June is National Microchipping Month, a time to remind everyone about this important tool to protect your dog’s safety and bring peace of mind to you.
If your dog is ever separated from you–by wandering off, getting lost in a natural disaster or becoming the victim of dognapping–a microchip can help you get your dog home. If he should wind up in a full shelter, that microchip can save his life.
“Keeping beloved pets safe is a top priority for pet owners, and microchipping offers a quick, safe and relatively painless solution to help protect animals from harm,” said Jean-Miguel Robadey, global director for HID Global’s Animal ID business.
The numerous natural disasters that have grabbed the headlines recently–from tornadoes and floods to earthquakes and wildfires–illustrate the sad fact that disaster can strike anywhere at any time. And with those disasters come lost pets.
Microchipping is so important for identifying lost pets during times of disaster when collars may be lost and families may be separated. It’s fairly inexpensive (and if you look for special events and pet expos in your area, you can often find discounted microchipping opportunities.
Related pet holiday: Check the Chip Day
How Are Dogs Micrchipped?
Microchipping involves inserting a small radio frequency identification (RFID) transponder encased in a tiny BIO glass tag beneath the animal’s skin. (It looks large in the photo but think grain of rice in terms of size.)
The microchipping procedure is safe and simple and only takes a few minutes. The vet will first scan your dog with a reader to make sure he isn’t already tagged, and then read the tag in the package to verify that it functions.
Next, the tiny tag is inserted with a syringe, not unlike giving an animal his shots. The tag is read again to ensure it still works properly.
Finally, the vet completes the paperwork and enrolls your dog in the online database.
The microchip contains your dog’s unique pet identification number so if your dog should become lost, vets and public authorities such as animal control can read the glass tag with any scanner, and follow the link of the animal ID number to online pet databases to trace a lost or stolen animal and return it to its rightful owner.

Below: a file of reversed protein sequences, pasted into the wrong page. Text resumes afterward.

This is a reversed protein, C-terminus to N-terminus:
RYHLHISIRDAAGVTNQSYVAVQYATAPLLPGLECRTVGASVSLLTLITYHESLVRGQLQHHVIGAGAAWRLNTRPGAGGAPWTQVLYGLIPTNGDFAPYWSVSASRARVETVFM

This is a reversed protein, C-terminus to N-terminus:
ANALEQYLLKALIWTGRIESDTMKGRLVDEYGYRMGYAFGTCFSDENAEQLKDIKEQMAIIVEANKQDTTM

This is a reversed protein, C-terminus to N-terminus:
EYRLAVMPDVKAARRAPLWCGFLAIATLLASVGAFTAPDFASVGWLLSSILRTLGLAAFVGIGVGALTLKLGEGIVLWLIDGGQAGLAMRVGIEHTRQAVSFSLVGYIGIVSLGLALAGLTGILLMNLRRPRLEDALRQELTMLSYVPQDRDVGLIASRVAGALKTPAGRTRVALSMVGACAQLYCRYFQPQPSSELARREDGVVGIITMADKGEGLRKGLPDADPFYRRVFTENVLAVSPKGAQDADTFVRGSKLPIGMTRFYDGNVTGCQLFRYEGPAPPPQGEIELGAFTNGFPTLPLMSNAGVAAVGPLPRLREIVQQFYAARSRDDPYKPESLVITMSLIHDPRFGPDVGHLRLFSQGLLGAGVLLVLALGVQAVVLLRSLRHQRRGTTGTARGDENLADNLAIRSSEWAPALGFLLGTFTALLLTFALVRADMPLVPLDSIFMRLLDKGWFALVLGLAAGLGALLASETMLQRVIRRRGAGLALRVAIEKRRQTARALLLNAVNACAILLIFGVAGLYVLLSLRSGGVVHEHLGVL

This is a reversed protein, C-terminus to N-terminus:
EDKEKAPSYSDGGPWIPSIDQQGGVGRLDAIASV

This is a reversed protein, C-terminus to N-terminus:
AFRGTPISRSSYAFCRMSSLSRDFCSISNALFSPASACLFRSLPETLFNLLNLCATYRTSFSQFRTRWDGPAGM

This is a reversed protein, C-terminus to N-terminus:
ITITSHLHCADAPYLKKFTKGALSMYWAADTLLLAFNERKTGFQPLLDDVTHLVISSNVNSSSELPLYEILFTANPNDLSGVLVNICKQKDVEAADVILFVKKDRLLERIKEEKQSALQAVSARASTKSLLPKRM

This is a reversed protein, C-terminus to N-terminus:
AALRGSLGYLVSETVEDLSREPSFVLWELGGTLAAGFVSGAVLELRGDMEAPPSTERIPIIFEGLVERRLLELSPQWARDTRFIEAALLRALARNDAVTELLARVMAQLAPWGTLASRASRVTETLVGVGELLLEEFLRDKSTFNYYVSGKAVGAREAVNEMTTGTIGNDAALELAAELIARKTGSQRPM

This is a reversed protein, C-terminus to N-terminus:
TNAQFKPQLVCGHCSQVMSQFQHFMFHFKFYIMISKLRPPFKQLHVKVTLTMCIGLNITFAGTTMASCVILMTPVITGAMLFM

Official organizations can also use RFID in conjunction with the animal’s registration files, and add information to the database such as medical history, vaccination schedules, updated owner addresses and more.
“Keeping beloved pets safe is a top priority for pet owners, and microchipping offers a quick, safe and relatively painless solution to help protect animals from harm,” said Robadey. HID Global has been providing RFID solutions to safeguard pets for more than two decades and delivered more than one billion RFID tags worldwide.
How a microchip saved one dog’s life
Veterinarians concur on the importance of microchips as a way to reunite owners and dogs, and keep dogs out of shelters.
Dr. Jeff Werber, DVM, Chief Veterinarian for ProSense Pet Products explains, “I have the privilege of working with a number of rescue groups in the Los Angeles area, and last week heard a first-hand story that really hit home.
“One of our rescue groups was trying to intercept a Chow Chow who was found on the streets, and was being brought in to the shelter.
“The dog was in horrendous condition, malnourished, probably around 8 to 10 years of age, and, probably mostly out of fear, very aggressive.
“Based on the dog’s condition, aggressive tendencies, and the shelter’s sad overcrowding situation, this poor dog didn’t have a chance of being cleaned up, treated, and hopefully, adopted.
“As good fortune would have it, the dog was scanned for a microchip during his intake exam, and sure enough, he had one. Well, this changed everything.
“For one thing, it bought this poor creature a lot more time. You see, if a dog ends up in a shelter and is microchipped, he or she cannot be destroyed—even in kill shelters, until concerted efforts have been made to contact the dog’s last registered owner.
“In this case, instead of being placed on ‘death row,’ that little microchip, about the size of a tiny grain of rice, played a huge role in saving this dog’s life.
“Though the shelter was unable to connect with the dog’s last registered owners, the extra time was enough for the Chow Chow rescue group to complete his adoption procedure. Having regained his confidence, now he is actually a sweet dog in a great foster home.
“Please don’t think that an identification tag is all you need to keep your pet safe should he or she ever get away. Collars and tags can fall off, can be taken off, can wear out, and can be modified. There is certainly nothing ‘permanent’ about them. Microchips, on the other hand, are absolutely permanent, are immutable, and, despite a few reports over the past few years, are extremely safe.
“If your pet is not currently microchipped, I highly recommend having it done as soon as possible—that chip might just save its life!!!”